Illustration shows Ukrainian flag and grain
Ukrainian flag is covered with grains in this picture illustration taken May 9, 2022. Reuters

Danube River ports are critical to Ukrainian exports of agricultural products as a wartime deal guaranteeing safe grain shipments via the Black Sea hangs in the balance, a senior Ukrainian official said on Friday.

Three Black Sea ports that were initially blockaded after Russia's invasion of Ukraine last year have been exporting grain since last July under the Black Sea Grain Initiative brokered by Turkey and the United Nations.

Russia says the agreement is due to expire on May 18, and has given no sign that it plans to extend it. It wants Western powers to agree to lift restrictions on payments, logistics and insurance which it says hinder its own agricultural exports.

As Ukraine's concerns about the future of the deal mount, Deputy Prime Minister Oleksandr Kubrakov said that what is known as the Danube Cluster offered a viable alternative export route.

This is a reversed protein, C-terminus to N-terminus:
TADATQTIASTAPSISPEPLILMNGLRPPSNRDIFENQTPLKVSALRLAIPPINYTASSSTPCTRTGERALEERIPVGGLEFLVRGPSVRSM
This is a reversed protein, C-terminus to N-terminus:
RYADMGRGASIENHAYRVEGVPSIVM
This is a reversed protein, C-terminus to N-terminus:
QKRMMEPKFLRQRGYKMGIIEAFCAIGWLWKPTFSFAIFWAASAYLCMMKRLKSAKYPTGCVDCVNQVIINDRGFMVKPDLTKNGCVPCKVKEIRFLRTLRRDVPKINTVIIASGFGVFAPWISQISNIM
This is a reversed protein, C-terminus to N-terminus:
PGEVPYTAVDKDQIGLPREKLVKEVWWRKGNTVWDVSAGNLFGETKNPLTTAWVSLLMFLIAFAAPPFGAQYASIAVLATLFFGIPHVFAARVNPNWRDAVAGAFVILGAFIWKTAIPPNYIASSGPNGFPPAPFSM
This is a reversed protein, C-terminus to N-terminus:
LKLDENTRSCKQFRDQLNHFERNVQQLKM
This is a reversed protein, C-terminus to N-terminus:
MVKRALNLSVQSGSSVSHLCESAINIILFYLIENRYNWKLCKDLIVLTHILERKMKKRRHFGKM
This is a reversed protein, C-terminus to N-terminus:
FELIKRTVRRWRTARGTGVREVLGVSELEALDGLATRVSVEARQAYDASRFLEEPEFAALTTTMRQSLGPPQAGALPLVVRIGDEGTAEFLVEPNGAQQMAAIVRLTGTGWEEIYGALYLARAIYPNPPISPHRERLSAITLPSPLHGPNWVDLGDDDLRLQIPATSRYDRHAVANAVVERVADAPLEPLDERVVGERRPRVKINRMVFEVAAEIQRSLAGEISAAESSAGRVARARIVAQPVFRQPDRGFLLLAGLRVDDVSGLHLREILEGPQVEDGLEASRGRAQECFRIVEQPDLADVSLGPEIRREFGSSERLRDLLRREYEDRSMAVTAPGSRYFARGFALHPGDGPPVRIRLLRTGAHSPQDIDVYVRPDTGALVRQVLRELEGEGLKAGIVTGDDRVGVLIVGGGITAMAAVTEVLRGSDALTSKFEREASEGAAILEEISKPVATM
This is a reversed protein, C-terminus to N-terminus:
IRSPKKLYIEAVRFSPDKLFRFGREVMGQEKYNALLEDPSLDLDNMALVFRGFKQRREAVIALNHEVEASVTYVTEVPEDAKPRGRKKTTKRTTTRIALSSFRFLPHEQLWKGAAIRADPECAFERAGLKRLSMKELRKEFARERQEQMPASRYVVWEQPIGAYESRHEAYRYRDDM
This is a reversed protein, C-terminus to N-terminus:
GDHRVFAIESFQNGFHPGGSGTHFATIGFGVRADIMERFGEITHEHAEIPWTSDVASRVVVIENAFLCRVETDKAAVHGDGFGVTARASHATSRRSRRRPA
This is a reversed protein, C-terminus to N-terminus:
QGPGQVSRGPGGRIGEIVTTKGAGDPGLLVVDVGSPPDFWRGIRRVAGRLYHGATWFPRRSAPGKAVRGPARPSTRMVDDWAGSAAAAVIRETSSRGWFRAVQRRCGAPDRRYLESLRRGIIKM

"Undoubtedly, the Danube Cluster has become a critical element of global food security in the face of limited operation of Black Sea seaports," Kubrakov said on Facebook.

Ukraine has increased exports via its three Danube ports to 1.5 million tonnes of grain per month since Russia's invasion in February last year.

It is also deepening the Bystre Canal on the Danube with the aim of increasing food exports from its river ports and hoping that a deeper canal will allow an additional 500,000 tonnes to be exported monthly.

Kubrakov said digging work on the canal was "operational" and that Ukraine "is reviving the Bystre Canal as an alternative route for Ukrainian agricultural exports."

Ukraine is also concerned about import bans imposed on transit of its food products through eastern European countries, which fear that Ukrainian food supplies could have a negative impact on local farmers.